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Urban, Regional, and Global Studies

Effective Autumn 2022, the Urban, Regional and Global Studies (URGS) Specialization will be replaced by the Social and Environmental Geography (SEG) major. Any current URGS major interested in switching to the SEG major should contact their advisor.


The Urban, Regional, and Global Studies specialization in the Department of Geography provides an interdisciplinary exploration of the economics, politics, and cultures of our rapidly changing world. With faculty expertise that is global in scope and driven by a mission to foster a sense of global citizenship, the curriculum examines how cities and their regions are at the forefront of globalization and its most urgent challenges. 

Students in the program acquire a foundation in geographical theory and methods, and complement these with a broad spectrum of topic-focused coursework. Courses within the specialization cover such issues as uneven economic development, global labor issues, urban political economy and governance, social conflict and war, social movement politics, dilemmas around global public health, and tensions associated with difference regarding race, gender, class, and sexuality. Students are encouraged to extend their learning beyond the classroom through internships, service learning opportunities, mentored research, and study abroad.

There is no minimum GPA, required prerequisites, or application required to declare a major in Geography with a specialization in Urban, Regional, and Global Studies.

Urban, Regional, and Global Studies Curriculum

Undergraduate Curriculum

Issues & Topics:


  • Territory and governance
  • Geopolitics
  • Geographies of law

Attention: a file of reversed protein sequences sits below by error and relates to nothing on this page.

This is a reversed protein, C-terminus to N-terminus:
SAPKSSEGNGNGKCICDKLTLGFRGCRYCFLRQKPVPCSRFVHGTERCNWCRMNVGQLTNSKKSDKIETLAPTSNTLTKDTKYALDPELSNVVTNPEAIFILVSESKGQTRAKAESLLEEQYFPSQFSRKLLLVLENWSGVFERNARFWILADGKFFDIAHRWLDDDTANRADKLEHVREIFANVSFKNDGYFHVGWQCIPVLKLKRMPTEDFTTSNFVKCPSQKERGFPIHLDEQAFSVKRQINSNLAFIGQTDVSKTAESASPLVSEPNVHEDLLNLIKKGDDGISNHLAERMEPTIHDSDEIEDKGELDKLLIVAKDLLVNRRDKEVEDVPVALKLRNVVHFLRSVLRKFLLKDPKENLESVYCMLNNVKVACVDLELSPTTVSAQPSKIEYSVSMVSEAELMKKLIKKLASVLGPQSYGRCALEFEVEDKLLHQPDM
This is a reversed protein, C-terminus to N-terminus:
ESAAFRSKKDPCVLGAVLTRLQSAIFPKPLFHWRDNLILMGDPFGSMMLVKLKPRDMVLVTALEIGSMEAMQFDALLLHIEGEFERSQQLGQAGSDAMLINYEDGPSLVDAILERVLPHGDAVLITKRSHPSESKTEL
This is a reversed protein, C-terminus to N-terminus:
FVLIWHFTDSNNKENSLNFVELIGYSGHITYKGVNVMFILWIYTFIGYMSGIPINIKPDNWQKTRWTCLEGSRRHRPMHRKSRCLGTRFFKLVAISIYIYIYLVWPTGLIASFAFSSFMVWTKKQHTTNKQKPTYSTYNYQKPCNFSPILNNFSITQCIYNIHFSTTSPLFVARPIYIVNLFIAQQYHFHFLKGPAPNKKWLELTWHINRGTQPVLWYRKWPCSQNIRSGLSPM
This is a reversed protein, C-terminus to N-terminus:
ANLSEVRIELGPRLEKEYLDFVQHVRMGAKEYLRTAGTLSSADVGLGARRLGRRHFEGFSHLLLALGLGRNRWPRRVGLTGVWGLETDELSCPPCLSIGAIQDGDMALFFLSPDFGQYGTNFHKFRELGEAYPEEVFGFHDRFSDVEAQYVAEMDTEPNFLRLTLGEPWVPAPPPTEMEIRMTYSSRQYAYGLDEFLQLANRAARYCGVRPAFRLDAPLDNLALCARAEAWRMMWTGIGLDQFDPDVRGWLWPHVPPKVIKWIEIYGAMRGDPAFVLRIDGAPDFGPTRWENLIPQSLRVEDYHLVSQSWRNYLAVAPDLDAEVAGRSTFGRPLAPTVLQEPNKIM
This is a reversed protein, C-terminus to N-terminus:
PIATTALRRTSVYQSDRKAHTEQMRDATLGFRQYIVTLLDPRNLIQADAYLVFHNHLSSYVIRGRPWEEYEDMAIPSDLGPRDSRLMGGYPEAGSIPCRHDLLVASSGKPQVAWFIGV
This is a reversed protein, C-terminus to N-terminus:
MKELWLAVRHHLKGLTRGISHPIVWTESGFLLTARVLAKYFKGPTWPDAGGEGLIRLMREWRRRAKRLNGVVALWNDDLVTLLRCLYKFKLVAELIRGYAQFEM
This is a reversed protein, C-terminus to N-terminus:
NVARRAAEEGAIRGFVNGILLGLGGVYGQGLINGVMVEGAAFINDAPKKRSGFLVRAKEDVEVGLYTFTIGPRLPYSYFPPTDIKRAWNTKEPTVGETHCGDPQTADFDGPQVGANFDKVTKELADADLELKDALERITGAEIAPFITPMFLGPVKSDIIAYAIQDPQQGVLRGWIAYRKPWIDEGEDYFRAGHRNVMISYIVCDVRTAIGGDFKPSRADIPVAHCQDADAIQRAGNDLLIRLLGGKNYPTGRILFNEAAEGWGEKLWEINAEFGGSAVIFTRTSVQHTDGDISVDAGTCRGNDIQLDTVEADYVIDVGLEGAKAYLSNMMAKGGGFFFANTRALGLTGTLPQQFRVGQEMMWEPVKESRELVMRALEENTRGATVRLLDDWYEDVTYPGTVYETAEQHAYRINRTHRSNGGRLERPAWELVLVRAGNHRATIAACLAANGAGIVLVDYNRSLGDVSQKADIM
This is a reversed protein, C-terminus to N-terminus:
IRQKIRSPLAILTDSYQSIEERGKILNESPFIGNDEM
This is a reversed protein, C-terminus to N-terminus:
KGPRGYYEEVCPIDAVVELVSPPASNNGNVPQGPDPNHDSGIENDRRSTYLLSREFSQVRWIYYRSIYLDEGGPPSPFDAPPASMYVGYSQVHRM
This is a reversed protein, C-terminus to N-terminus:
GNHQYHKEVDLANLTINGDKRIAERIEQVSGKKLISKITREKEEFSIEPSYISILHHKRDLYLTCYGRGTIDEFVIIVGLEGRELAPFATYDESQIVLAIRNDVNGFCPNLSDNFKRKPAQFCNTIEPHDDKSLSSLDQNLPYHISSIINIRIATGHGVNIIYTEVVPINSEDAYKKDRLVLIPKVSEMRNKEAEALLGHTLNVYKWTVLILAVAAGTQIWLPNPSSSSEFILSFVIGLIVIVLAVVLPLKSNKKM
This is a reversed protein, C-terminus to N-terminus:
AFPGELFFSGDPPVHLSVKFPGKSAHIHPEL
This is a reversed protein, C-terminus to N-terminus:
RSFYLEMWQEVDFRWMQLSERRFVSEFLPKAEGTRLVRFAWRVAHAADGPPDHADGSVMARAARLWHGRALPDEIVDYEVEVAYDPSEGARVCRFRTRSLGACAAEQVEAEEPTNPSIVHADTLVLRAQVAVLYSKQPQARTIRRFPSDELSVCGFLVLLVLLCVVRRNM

• Economics and politics
  • Historical preservation

Social difference

  • Difference and democracy
  • Feminist geography
  • Geographies of racism
  • Sexuality and youth

Urban spaces

  • Cities, suburbs, and exurbia
  • Urban politics
  • Cities in the global economy
  • Social/spatial exclusion
  • Location scouting
  • Real estate analysis

Transportation and mobility

  • Routing patterns
  • Cyber-accessibility
  • Access to employment and healthcare
  • Travel/tourism planning

Spatial analysis

  • Statistical analysis
  • Cartography
  • Research design

Acquired Skills:

Critical Skills

  • Ability to critically analyze arguments and evidence
  • Oral and written communication
  • Research design, implementation, and application
  • Knowledge of moral and ethical issues

Technical skills:

  • Quantitative and qualitative data analysis
  • Graphic communication (including map reading and geovisualization)
  • Ability to develop graphical models that represent planning and development decisions


Geographers find careers in many fields both within and outside the discipline of geography. Below is a partial listing of careers for which students within the Urban, Regional, and Global Studies specialization are well-suited and where previous graduates have found employment.

  • Planner: transportation, urban development, city planning, health services, land use
  • Demographer
  • Community Organizer
  • Land Development Analyst
  • Regional Specialist
  • International Development
  • Real Estate Appraiser
  • Commodities Broker
  • Urban Research Analyst
  • Business Planning Manager
  • Public Policy Analyst
  • Market Researcher
  • Location planning for private firms
  • Economic Analyst